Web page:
A prospective longitudinal study demonstrated that at the baseline, median PSA level in white men did not differ from the levels in African American men.47 However, African American men had a much more rapid increase in the PSA level over time when compared with white men. This suggests that genetic and epigenetic factors may contribute to racial/ethnic differences in the serum PSA level.

Multifactorial Aetiology of Lower Urinary Tract Symptoms

LUTS is not a definitive diagnosis and is subject to complex symptoms, with LUTS pathologies affecting prostate and bladder function. A traditional concept of LUTS in elderly men refers to bladder outlet obstruction caused by benign prostatic enlargement. This view did not involve the ageing bladder as a possible cause of LUTS. Age and bladder outlet obstruction are independently associated with detrusor overactivity in men with BPH.48 In a prospective cohort study of BPH treatment effectiveness, LUTS was not associated with prostate volume, however a reduction in symptoms following treatment correlated with uroflowmetry results.49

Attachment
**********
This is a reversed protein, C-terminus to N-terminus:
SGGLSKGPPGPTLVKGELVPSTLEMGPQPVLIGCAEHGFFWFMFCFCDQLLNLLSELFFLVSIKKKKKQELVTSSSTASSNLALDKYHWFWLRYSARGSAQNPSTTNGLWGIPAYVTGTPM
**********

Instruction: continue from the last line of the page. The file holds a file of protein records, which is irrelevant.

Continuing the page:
Poor correlation with symptoms suggested that LUTS defined by the International Prostate Symptom Score (IPSS) was an unreliable measurement of pathophysiological phenomena regarding prostatism.

Autonomic nervous system hyperactivity is significantly associated with LUTS.50 The distribution of weak stream frequency was greater in the Japanese than in American men, despite smaller prostates.14 The results support that LUTS are associated with a non-obstructive causal relationship.